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Fracking firms invited to drill under half of the UK: Government map reveals sites from Devon to Aberdeen

under consideration
South Coast, the Midlands and most of Yorkshire earmarked More than 40 per cent of Britain will be opened up for fracking Drilling in Balcombe, West Sussex, sparked protests this summer
By Ben Spencer PUBLISHED: 01:48, 18 December 2013 | UPDATED: 11:32, 18 December 2013

More than 40 per cent of Britain is to be opened up for fracking as the hunt for shale gas gathers pace. A new map reveals the huge swathes of the country where energy firms will be invited to drill. Stretching from Devon to Aberdeen, the map, published yesterday by the Government, shows the extent of the new areas under consideration for exploratory work. These include much of the South Coast, the Midlands and most of Yorkshire.

Fracking has already proved to be hugely controversial, sparking protests in Balcombe in West Sussex when exploratory drilling began this summer. Green groups opposed to the technology said the announcement cast a dark shadow over the communities where fracking could take place. But Energy Minister Michael Fallon said the energy reserves had the potential to transform Britains economy. A new licensing round will start next summer, with companies expected to be granted up to 150 exploratory licences. The new map reveals 39,000 square miles of land to be considered for exploration, covering 42 per cent of the country. At the moment companies have licences to drill in 7,300 square miles, mostly in Lancashire, Sussex, Derbyshire and Nottinghamshire. Mr Fallon said: Today marks the next step in unlocking the potential of shale gas in our energy mix. It is an exciting prospect, which could bring growth, jobs and energy security.

Protests: Fracking has already proved to be controversial, sparking protests in Balcom be in West Sussex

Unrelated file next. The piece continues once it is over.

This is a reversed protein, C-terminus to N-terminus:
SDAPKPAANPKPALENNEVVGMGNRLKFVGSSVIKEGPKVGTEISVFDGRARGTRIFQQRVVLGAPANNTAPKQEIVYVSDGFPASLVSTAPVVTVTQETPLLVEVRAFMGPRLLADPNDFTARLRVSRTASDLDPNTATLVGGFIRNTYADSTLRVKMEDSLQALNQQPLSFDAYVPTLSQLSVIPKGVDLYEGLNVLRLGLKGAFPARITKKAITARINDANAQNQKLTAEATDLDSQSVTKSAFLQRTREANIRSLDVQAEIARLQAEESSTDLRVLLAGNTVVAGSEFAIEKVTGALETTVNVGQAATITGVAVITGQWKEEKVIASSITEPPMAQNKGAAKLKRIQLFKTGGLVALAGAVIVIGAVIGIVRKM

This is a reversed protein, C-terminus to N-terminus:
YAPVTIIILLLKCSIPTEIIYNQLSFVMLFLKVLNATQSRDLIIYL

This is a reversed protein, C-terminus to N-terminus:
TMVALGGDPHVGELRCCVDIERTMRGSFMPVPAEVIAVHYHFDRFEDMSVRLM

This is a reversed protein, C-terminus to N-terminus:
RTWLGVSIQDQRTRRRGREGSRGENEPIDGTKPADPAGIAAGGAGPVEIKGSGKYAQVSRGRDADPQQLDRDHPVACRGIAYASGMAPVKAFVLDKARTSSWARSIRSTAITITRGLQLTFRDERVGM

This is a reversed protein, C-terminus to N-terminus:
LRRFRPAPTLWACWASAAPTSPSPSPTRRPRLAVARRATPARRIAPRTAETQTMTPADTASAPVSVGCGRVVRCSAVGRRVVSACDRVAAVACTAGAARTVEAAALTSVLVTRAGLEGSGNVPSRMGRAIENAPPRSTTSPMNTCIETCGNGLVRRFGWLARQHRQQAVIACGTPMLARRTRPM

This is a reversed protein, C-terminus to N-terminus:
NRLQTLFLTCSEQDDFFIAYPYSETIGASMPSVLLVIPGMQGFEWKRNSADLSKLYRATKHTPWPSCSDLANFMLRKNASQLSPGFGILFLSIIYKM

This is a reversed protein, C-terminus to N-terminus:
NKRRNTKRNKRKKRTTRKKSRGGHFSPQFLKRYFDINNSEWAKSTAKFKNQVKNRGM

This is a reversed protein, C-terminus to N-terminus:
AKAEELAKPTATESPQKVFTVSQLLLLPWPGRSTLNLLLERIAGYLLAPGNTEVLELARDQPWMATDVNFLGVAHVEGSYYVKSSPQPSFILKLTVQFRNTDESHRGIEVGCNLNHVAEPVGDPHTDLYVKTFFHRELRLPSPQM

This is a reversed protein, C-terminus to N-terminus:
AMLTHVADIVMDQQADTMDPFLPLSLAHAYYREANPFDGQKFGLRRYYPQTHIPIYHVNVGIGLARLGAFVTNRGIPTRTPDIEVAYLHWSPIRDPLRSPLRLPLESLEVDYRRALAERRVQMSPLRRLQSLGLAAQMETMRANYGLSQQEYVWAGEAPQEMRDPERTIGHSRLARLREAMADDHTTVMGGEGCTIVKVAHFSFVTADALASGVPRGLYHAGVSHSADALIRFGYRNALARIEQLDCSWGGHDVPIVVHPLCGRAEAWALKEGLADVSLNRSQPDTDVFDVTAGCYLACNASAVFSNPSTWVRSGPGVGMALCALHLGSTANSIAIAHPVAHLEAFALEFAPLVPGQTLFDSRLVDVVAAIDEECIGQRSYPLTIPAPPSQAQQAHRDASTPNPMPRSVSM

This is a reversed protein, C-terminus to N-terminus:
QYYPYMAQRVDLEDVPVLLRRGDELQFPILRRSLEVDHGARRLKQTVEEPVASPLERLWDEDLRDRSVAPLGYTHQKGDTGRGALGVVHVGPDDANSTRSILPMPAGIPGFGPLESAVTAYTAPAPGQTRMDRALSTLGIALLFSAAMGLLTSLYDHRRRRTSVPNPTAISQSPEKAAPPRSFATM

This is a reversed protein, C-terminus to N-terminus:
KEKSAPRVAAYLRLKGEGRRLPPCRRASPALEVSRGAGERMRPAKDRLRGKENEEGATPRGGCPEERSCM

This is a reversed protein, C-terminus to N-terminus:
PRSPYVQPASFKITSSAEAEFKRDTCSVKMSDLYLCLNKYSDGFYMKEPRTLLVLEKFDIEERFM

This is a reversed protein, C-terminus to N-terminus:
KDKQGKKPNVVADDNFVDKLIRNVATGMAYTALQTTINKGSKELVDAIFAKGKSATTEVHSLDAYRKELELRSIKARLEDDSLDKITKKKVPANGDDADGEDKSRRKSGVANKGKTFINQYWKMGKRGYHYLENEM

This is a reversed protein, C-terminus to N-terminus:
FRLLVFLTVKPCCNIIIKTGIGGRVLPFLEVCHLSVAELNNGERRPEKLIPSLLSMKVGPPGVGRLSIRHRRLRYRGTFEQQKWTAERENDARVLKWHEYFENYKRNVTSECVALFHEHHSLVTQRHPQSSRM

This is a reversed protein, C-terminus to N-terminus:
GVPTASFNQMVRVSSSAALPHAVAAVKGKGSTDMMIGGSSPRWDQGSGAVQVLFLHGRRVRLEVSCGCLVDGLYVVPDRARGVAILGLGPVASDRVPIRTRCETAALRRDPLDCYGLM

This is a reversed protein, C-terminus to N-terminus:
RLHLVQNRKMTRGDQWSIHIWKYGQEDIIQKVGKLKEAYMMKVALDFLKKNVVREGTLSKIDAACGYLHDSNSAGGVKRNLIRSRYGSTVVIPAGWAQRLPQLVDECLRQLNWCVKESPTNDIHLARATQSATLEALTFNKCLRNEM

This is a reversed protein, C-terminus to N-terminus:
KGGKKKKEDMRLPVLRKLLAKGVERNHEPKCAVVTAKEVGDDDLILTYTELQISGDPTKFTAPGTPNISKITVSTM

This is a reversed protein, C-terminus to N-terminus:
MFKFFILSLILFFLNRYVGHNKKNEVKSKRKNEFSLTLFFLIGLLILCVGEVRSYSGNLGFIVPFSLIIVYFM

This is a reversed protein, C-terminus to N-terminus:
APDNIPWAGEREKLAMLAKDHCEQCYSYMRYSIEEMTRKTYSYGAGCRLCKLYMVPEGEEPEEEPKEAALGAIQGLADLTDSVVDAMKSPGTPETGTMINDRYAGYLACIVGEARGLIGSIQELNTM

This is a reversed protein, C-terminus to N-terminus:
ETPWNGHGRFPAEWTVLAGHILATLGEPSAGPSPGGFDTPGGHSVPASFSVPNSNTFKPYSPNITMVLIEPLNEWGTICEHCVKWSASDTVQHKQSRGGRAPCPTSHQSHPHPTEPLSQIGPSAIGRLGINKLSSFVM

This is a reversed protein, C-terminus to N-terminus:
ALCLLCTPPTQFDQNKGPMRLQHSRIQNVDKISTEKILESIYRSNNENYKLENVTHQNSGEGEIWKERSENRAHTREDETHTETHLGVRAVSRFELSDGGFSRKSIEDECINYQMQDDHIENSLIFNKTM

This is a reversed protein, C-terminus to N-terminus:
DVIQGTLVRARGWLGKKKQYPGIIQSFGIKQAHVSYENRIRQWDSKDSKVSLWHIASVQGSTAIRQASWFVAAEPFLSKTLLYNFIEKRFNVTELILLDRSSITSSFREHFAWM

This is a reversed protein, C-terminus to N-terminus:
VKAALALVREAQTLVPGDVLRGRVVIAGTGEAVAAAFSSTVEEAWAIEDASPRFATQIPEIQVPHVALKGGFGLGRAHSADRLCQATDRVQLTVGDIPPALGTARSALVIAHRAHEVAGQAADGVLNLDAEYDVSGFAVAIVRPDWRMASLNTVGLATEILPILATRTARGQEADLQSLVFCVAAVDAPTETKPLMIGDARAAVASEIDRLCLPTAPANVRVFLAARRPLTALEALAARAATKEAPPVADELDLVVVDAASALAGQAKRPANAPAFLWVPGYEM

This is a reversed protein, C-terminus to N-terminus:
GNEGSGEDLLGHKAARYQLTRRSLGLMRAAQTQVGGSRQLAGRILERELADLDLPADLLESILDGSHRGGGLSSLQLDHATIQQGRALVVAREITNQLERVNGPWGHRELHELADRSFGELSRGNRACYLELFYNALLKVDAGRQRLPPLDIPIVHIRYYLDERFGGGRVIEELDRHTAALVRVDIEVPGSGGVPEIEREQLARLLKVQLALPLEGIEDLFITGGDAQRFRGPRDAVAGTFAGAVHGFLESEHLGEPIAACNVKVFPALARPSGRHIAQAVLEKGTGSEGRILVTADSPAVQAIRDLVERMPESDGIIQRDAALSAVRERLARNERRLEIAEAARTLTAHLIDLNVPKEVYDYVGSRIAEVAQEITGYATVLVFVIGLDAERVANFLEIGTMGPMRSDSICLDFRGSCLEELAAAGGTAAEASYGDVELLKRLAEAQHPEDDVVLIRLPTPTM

An independent environmental assessment of the new industry, also published yesterday, said fracking could create up to 32,000 jobs and plough 1billion into communities where drilling takes place. But it found that each well would create a significant local impact. Each fracking site could see as many as 51 lorry movements a day for up to three years, said private firm Amec, which produced the report for the Government. Thats the equivalent of one lorry weighing at least three and a half tons, every five minutes of the working day for nearly three years. The report says that this level of activity could have an adverse impact on traffic congestion, noise or air quality depending on existing conditions. The report also found that new technology would require 9million cubic metres of water a year, increasing industrial water use by 18 per cent. Up to 2,880 wells would be drilled, the report estimates, producing up to 8.6trillion cubic feet of gas over 20 years enough to meet British demand for three years. Communities where planning permission is granted will get a 100,000 one-off fee and 1 per cent of revenues throughout the lifetime of the wells, divided between parish and county councils.

Support: Designer Vivian Westw ood gave her support to the protestors at the fracking site this sum m er

Mr Fallon, a Conservative, pledged that local councils would have the final say as to whether drilling goes ahead. And the Government expects that up to 7,700 square miles, only a fifth of the land under consideration, may be explored for fracking. But he claimed shale gas could significantly reduce household bills. Green groups say fracking will devastate local environments and prolong reliance on fossil fuels. Friends of the Earth energy campaigner Tony Bosworth said: These plans cast a dark shadow over many communities across Britain who could now face the threat of fracking in their backyard. Greenpeace energy campaigner Anna Jones said: Michael Fallon is desperate to put a positive spin on this report, but what it actually shows is that the Government wants to open two-thirds of England up to fracking, with all the associated risks. Keith Taylor, Green MEP for south-east England, said: The Government is ramping up their profracking rhetoric ahead of issuing the next round of licences but campaigners and concerned residents wont be tricked into believing the hype.

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